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Arreola v. Greenlight Financial Services

May 24, 2010

CUITLAHUAC ARREOLA AND GUADALUPE ARREOLA, PLAINTIFFS,
v.
GREENLIGHT FINANCIAL SERVICES; MIDLAND MORTGAGE COMPANY; SPECIALIZED LOAN SERVICING, LLC; DOES 1--20, DEFENDANTS.



The opinion of the court was delivered by: Hon. Thomas J. Whelan United States District Judge

ORDER GRANTING DEFENDANT'S MOTION TO DISMISS (Doc. No. 9.)

On July 15, 2009, Plaintiffs Cuitlahuac Arreola and Guadalupe Arreola ("Plaintiffs") filed this lawsuit against Defendants Greenlight Financial Services ("Greenlight"), Midland Mortgage Company ("Midland"), and Specialized Loan Servicing ("SLS"). On April 8, 2010, SLS moved to dismiss the complaint pursuant to Federal Rule of Civil Procedure 12(b)(6). Plaintiffs have opposed the motion.

The Court decides the matter on the papers submitted and without oral argument pursuant to Civil Local Rule 7.1(d)(1). For the following reasons, the Court GRANTS SLS's motion to dismiss.

I. BACKGROUND

Plaintiffs are the current title holders of a home located at 1700 Canon Drive, Imperial, CA 92251. (the "Property") Defendants Greenlight, Midland, and SLS are institutions that have been, or are currently, involved with the mortgage on the Property.

Plaintiffs purchased the Property on December 11, 2006. The loan secured by the First Deed of Trust totaled $278,990. The second mortgage, secured by the Second Deed of Trust, totaled $55,700.00. Both loans had adjustable interest rates. At some point, Plaintiffs began having difficulty paying their mortgage.

On March 25, 2010, Plaintiffs filed their First Amended Complaint ("FAC"). On April 8, 2010, SLS moved to dismiss the lawsuit.

II. LEGAL STANDARD

The court must dismiss a cause of action for failure to state a claim upon which relief can be granted. Fed.R.Civ.P. 12(b)(6). A motion to dismiss under Rule 12(b)(6) tests the complaint's sufficiency. See North Star Int'l. v. Arizona Corp. Comm'n., 720 F.2d 578, 581 (9th Cir. 1983). All material allegations in the complaint, "even if doubtful in fact," are assumed to be true. Id. The court must assume the truth of all factual allegations and must "construe them in the light most favorable to the nonmoving party." Gompper v. VISX, Inc., 298 F.3d 893, 895 (9th Cir. 2002); see also Walleri v. Fed. Home Loan Bank of Seattle, 83 F.3d 1575, 1580 (9th Cir. 1996).

As the Supreme Court recently explained, "[w]hile a complaint attacked by a Rule 12(b)(6) motion to dismiss does not need detailed factual allegations, a plaintiff's obligation to provide the 'grounds' of his 'entitlement to relief' requires more than labels and conclusions, and a formulaic recitation of the elements of a cause of action will not do." Bell Atlantic Corp. v. Twombly, 127 S.Ct. 1955, 1964 (2007). Instead, the allegations in the complaint "must be enough to raise a right to relief above the speculative level." Id. at 1964--65. A complaint may be dismissed as a matter of law either for lack of a cognizable legal theory or for insufficient facts under a cognizable theory. Robertson v. Dean Witter Reynolds, Inc., 749 F.2d 530, 534 (9th Cir. 1984).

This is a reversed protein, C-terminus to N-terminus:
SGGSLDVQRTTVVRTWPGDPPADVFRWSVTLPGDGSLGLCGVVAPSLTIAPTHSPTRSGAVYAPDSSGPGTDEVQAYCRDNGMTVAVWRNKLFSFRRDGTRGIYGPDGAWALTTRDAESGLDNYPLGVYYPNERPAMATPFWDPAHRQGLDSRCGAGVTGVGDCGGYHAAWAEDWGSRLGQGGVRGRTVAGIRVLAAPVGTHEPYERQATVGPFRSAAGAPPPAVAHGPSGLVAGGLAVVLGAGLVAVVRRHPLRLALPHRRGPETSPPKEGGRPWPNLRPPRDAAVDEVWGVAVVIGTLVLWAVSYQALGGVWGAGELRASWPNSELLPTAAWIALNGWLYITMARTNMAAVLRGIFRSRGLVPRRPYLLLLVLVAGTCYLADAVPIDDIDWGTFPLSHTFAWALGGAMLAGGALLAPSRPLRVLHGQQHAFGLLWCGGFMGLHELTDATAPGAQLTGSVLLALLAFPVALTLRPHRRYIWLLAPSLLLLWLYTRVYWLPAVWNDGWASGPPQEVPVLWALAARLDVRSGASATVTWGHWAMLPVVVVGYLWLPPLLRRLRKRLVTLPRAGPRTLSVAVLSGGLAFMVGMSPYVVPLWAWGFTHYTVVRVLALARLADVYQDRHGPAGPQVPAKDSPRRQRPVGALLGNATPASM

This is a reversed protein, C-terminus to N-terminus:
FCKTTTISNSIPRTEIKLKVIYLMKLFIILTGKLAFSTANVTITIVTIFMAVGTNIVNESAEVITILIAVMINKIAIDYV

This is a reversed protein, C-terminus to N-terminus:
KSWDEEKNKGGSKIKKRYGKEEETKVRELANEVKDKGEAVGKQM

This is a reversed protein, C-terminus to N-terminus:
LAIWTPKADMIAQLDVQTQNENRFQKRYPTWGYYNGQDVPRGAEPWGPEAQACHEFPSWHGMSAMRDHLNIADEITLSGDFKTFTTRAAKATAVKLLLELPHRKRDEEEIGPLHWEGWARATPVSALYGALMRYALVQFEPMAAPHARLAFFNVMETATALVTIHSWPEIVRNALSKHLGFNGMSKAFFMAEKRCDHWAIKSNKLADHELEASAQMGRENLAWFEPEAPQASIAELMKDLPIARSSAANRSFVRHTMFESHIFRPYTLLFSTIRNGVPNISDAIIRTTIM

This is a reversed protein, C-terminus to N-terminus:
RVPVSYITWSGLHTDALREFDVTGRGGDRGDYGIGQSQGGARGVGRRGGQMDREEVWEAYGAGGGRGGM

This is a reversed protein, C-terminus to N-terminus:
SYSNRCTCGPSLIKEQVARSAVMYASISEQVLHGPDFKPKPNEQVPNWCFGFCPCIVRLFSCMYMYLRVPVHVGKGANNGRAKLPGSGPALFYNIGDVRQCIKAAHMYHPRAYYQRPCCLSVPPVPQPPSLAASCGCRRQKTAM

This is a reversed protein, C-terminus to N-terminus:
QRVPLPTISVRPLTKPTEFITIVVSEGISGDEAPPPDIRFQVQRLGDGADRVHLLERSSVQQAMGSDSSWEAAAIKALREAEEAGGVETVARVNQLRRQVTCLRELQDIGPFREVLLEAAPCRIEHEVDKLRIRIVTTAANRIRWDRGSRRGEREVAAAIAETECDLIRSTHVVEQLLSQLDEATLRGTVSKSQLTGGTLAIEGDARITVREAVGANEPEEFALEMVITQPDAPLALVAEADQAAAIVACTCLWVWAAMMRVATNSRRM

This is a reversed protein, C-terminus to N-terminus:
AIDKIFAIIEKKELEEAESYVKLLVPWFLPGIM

Generally, the court may not consider material outside the complaint when ruling on a motion to dismiss. Hal Roach Studios, Inc. v. Richard Feiner & Co., 896 F.2d 1542, 1555 n.19 (9th Cir. 1990). However, the court may consider any documents specifically identified in the complaint whose authenticity is not questioned by the parties. Fecht v. Price Co., 70 F.3d 1078, 1080 n.1 (9th Cir. 1995) (superceded by statute on other grounds). Moreover, the court may consider the full text of those documents, even when the complaint quotes only selected portions. Id. The court may also consider material properly subject to judicial notice without converting the motion into a motion for summary judgment. Barron v. Reich, 13 F.3d 1370, 1377 (9th Cir. 1994) (citing Mack v. South Bay Beer Distribs., Inc., 798 F.2d 1279, 1282 (9th Cir. 1986) abrogated on other grounds by Astoria Federal Savings and Loan Ass'n v. Solimino, 501 U.S. 104 (1991)).

III. DISCUSSION

The FAC contains four causes of action: (1) intentional misrepresentation; (2) fraudulent concealment; (3) quiet title; and (4) a violation of 12 U.S.C. § 2605(e) and 24 C.F.R. § 3500. Plaintiffs are only asserting the third and fourth causes of action against Defendant SLS. ...


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